As the economy struggles to regain its footing, cutting costs has become a national pastime. If you've been paying a financial adviser to manage your money, you might be tempted to do it yourself.
While managing your investments will save you money in the near term, is it worth it in the long run? It depends on what kind of investor you are.
Online brokerage accounts have made it easy to buy stocks, bonds, mutual funds and exchange traded funds cheaply. Firms such as
E*Trade Financial (ETFC) and TD Ameritrade Holding (AMTD) allow customers to open accounts with as little as $1,000 and charge $8 to $12 a trade. That's far less than the $10,000 minimums and 1% fees advisers require, but it means that investors need to know more than just the basics about investing.
"Investors need to know a lot about themselves and where they want to go with their investments," says Paul Lebouef, a consultant for
Charles Schwab (SCHW) . "They also need to be motivated to stay on top of things."
Managing your investments means more than picking the right stocks or mutual funds. It means putting together a plan to reach your long-term goals, whether you're saving for retirement or a child's college education. You must choose how much risk you can tolerate, and how much growth you would need to reach your goals.
Investing your own money also requires an investment of time. You need to watch your portfolio more closely, keeping an eye out for events and information that could affect your holdings. That means monitoring the news, analyzing market data and reviewing companies' earnings results.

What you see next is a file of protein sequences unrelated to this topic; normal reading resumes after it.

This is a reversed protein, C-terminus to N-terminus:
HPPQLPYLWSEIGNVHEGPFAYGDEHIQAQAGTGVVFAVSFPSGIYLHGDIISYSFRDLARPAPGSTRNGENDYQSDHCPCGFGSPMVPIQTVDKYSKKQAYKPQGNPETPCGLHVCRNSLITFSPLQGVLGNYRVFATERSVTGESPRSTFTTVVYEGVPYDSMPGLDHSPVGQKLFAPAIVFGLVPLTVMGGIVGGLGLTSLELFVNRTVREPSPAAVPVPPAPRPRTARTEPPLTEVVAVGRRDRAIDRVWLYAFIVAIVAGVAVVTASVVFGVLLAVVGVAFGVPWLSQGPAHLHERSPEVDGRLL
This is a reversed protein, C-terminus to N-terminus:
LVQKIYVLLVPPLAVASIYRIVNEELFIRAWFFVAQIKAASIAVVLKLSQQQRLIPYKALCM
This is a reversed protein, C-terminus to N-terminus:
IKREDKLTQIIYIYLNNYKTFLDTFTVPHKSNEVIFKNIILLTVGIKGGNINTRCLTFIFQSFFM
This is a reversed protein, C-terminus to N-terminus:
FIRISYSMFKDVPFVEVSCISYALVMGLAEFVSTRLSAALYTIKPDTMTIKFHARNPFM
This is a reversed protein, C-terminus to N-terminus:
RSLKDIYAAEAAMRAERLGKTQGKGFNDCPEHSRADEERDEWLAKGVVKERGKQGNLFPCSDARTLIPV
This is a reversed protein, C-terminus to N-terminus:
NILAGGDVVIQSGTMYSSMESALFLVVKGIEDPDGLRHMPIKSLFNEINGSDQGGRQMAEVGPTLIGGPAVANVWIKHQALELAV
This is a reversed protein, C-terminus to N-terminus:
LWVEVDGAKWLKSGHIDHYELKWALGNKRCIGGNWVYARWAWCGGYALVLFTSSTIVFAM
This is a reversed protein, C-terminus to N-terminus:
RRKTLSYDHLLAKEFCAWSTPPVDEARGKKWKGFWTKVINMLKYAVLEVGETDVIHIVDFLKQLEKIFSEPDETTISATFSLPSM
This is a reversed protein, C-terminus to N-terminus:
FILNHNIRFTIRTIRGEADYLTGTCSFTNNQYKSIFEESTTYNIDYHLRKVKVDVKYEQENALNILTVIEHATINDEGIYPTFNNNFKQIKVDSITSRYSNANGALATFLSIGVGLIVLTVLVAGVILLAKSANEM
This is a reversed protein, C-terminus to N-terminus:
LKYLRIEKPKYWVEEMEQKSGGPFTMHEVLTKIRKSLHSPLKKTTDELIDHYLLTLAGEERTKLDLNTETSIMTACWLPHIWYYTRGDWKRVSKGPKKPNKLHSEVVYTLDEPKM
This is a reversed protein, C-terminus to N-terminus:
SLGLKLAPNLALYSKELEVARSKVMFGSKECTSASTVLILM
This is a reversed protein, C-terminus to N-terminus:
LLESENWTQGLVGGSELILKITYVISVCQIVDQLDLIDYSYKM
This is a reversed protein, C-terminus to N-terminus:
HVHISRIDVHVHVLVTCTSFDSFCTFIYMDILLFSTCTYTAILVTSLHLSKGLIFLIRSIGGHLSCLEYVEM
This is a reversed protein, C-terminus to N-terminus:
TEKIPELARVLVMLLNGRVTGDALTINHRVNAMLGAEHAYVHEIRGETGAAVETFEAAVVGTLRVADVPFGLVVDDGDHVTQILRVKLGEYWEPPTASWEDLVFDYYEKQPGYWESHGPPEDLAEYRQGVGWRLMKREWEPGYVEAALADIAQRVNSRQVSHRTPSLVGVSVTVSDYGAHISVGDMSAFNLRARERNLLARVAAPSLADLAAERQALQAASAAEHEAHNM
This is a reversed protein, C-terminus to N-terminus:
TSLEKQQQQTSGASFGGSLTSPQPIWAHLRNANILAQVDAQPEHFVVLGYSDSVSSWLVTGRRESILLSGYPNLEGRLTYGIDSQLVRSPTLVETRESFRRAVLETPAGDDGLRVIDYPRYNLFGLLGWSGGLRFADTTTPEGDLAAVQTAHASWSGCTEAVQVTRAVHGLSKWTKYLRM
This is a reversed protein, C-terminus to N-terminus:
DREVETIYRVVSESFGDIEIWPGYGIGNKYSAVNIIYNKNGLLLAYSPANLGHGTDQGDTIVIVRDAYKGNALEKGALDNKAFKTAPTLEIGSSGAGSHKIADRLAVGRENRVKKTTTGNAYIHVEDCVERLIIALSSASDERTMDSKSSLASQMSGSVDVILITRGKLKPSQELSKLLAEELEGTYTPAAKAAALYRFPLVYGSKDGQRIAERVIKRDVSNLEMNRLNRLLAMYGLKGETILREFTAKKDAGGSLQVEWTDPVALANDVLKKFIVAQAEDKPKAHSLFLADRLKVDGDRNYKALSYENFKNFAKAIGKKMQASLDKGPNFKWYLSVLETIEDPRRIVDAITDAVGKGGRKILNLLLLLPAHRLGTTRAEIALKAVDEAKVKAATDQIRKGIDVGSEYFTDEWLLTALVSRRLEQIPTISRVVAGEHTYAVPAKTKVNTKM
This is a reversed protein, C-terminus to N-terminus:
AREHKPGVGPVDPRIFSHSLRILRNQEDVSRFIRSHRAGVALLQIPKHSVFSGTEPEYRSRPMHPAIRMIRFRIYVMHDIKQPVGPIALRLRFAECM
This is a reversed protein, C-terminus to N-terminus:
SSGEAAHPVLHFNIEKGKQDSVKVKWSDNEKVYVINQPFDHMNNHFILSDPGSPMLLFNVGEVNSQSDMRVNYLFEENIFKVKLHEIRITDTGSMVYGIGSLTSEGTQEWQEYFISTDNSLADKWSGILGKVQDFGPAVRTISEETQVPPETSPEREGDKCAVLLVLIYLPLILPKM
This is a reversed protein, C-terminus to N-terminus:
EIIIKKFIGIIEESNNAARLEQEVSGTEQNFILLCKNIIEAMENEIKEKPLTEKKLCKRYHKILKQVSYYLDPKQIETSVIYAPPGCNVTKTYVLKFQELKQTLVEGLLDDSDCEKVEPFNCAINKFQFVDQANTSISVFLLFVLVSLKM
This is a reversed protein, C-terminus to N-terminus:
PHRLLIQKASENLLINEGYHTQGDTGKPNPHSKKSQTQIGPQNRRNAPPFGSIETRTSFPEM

"Professional managers have teams of people with degrees spending 18 hours a day researching this stuff," says Daniel D'Ordine, a financial planner for New York-based Life and Wealth Planning. "Studies show that about two-thirds of all active managers don't beat their respective indices."
If you're considering a do-it-yourself approach, D'Ordine suggests starting with a small amount of savings, maybe $10,000 or so. That will allow you to see whether you're motivated enough to manage the account every day without risking your entire nest egg.
Many discount brokerages offer tiered services that allow customers to decide how involved they want to be with their accounts. The companies can provide investment research and expert advice, for example.
"We can be as involved or as uninvolved as a client wants us to be," Lebouef says. "We can sit down and go through an assessment process and make recommendations, or we can let clients do their own due diligence."
Even with all of the information provided by the online brokerages, the final buying decision rests on your shoulders. And saving a little money with a rock-bottom commission won't be worth it if you end up hurting your investment because you took on more than you could handle.
"People might trick themselves into thinking that managing their own investments is cheaper," says D'Ordine. "But a lot of times they end up missing out on opportunities that cost them even more in the long run."